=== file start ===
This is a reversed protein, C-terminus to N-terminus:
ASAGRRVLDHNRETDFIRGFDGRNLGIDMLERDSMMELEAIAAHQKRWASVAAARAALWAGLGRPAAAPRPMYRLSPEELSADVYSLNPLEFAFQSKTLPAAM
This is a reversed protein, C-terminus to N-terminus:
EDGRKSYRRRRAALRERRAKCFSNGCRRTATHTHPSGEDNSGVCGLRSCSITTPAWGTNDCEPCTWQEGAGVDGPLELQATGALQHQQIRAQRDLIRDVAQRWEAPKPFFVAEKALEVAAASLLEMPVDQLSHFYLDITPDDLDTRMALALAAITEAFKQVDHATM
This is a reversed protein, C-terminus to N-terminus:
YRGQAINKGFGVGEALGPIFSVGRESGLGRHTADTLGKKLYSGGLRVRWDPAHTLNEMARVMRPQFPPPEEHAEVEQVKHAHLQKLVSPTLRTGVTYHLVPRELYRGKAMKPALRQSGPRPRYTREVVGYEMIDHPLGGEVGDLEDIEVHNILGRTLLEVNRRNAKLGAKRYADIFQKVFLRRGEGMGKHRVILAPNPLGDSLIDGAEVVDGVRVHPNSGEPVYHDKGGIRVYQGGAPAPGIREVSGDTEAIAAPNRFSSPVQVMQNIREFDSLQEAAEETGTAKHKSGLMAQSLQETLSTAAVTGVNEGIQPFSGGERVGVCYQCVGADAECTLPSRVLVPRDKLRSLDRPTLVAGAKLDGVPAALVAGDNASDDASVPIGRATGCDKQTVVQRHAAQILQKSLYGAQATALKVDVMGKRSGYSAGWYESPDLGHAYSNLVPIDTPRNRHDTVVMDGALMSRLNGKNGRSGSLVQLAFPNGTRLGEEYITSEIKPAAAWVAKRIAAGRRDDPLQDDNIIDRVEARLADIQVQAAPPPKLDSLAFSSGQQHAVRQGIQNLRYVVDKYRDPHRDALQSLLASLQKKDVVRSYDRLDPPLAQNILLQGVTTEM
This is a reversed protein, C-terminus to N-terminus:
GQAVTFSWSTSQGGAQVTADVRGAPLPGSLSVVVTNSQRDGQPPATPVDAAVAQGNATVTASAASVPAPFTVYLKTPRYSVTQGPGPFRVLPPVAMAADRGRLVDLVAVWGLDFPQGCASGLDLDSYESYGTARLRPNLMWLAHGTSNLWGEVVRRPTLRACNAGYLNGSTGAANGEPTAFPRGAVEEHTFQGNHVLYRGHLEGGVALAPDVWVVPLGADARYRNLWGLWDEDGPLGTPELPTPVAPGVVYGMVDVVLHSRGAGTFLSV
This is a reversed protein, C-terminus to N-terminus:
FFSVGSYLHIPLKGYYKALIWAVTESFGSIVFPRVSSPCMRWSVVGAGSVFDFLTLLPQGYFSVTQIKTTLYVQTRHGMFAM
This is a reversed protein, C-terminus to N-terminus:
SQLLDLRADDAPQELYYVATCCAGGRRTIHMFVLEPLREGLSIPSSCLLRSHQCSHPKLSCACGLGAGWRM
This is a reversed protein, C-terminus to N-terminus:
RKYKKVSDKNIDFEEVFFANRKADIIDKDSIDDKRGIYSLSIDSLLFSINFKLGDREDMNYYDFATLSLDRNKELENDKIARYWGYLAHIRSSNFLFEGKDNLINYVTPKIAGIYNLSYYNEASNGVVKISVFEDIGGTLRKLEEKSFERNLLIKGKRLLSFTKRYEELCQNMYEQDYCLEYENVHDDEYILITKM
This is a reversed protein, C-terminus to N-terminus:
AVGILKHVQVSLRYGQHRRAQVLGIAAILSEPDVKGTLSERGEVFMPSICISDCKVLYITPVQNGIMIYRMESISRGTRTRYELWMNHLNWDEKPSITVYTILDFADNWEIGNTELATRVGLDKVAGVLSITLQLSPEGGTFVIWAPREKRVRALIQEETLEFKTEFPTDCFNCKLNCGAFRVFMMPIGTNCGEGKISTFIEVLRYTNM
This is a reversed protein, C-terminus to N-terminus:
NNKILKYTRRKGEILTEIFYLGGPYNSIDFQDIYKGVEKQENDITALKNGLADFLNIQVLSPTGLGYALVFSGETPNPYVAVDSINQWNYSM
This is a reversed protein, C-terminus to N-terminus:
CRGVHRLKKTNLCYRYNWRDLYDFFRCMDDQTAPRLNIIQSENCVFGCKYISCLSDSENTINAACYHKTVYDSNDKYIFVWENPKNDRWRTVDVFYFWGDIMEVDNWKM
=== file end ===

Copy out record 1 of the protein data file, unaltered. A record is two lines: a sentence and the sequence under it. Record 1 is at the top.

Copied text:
This is a reversed protein, C-terminus to N-terminus:
ASAGRRVLDHNRETDFIRGFDGRNLGIDMLERDSMMELEAIAAHQKRWASVAAARAALWAGLGRPAAAPRPMYRLSPEELSADVYSLNPLEFAFQSKTLPAAM